Confocal microscopy is a sophisticated imaging technique which offers impeccable resolution and precision for imaging cells. It can provide unprecedented insights into cellular phenomena and aid discoveries that could one day change lives.
But confocal microscopy is not just about imaging. It is also about how the researcher prepares the cell or tissue samples. It also requires that researchers know how to make the most of the many features of the confocal imaging software. And hard as it may seem, it also helps if the researcher understands the physics of the confocal microscope.
How can educators creatively teach confocal microscopy so as to fuse all aspects of this technique into one engaging lesson? Here, we list five creative ways to make confocal microscopy an easy learning experience for your students.
Obtaining high-resolution images using confocal microscopy is a long-drawn process, but interactive models can teach it all in a snap. From the biology of the sample preparation to the physics of the microscope itself, interactive models allow students to play around with otherwise intangible entities like proteins and light beams.
For example, in Labster’s confocal microscopy simulation, students:
· virtually collect diseased barley samples from a farm,
· stain the samples with a fluorescent dye in a virtual lab, and
· perform laser scanning confocal microscopy of the stained samples.
Throughout this simulation, the students also get to sneak a peek into the inner workings of the microscope.
When teaching concepts as heavily loaded as confocal microscopy, it is useful to ease the pressure with games and activities. As an added advantage, things that one learns while having fun have a way of etching themselves in the memory.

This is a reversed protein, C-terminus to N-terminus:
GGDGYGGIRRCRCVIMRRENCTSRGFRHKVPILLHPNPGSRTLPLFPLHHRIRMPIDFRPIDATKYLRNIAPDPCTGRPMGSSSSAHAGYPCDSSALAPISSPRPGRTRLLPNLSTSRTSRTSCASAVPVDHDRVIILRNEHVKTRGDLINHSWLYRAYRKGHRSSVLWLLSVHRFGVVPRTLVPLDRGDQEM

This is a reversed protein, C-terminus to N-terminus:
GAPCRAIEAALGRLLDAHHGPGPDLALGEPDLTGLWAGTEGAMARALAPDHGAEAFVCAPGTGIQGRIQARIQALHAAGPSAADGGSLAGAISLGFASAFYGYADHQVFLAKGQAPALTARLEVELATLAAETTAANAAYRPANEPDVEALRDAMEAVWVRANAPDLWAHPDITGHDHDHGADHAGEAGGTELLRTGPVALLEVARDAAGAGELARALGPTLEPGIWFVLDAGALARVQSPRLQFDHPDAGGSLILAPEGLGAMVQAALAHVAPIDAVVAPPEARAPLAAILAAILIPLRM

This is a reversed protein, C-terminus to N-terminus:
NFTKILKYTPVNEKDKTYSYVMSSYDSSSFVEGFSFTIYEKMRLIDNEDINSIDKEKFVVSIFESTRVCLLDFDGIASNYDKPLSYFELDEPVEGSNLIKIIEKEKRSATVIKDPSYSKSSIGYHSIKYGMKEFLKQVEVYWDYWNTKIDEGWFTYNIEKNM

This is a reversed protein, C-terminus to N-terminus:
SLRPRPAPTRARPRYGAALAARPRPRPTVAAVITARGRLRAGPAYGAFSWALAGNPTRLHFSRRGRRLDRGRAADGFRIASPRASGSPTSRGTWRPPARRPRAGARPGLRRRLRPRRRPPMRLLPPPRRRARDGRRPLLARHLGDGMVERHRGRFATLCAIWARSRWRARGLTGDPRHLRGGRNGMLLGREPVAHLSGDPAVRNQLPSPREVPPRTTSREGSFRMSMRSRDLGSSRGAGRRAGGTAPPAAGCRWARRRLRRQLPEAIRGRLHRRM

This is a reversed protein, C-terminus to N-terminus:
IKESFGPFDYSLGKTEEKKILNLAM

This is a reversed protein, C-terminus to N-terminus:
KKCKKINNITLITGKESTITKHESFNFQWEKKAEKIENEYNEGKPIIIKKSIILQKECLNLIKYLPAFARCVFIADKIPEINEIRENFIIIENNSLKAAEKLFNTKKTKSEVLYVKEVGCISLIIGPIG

For example, students can volunteer to become different components of a confocal microscope – lenses, dichroic mirror, pinhole, detector, and others. A ball could fill in for the light beam. The students will pass the ball, as in football, to the next ‘component’ along the path of the light beam. A little bit of fun, and a lot of learning!
A lot of the behind-the-scenes functioning of a confocal microscope can befuddle both new and experienced users. Simply looking at a diagram on a whiteboard is not enough to grasp the path of the microscope’s laser beam. Bring in simulation and virtual reality technology to help your students experience the light traveling through the many contraptions in the confocal microscope.
Labster’s confocal microscopy simulation, for example, allows students to follow the laser beam’s path through a virtual microscope. It also lets the students play with imaging parameters like scan speed and exposure to obtain the best possible image.
Discover Labster's Confocal Microscopy virtual lab today!
Many students don’t realize this, but confocal microscopy has the potential to become a defining part of their careers. When they do realize this, their inspiration to learn confocal microscopy inside out will increase multifold. Take it upon yourself to bring your students to this realization – that they can turn confocal microscopy into a career.
Tell your students how tissue engineers use confocal microscopy to test cell viability and proliferation in engineered tissues. Or how microbiologists use confocal microscopy to image the complex diversity of gut bacteria in intestinal tissue samples. Or how if they want to improve upon the technique, they can even become scientists for a confocal microscope manufacturer.
Students develop more respect for any subject matter when they are aware of its applications in the real world. To make confocal microscopy exciting for your students, discuss some real-life scenarios where this imaging technique will be useful.
For example, tell your students how confocal microscopy can help confirm which proteins cancer cells make more than normal cells. Talk to them about how confocal microscopy can track the movement of immune cells towards a site of infection. Not just that, it can also help find out which biological factors could impede the movement of these immune cells. These real-world applications can inspire a sense of wonderment in the students, and encourage them to learn.
Almost all areas of biology – like microbiology, cancer biology, botany, regenerative medicine – rely on confocal microscopy for imaging cellular phenomena. It is pertinent that researchers learn how to use this technique to their advantage. The methods that we have discussed here help teach the nitty-gritty of confocal microscopy in a creative and stimulating manner.
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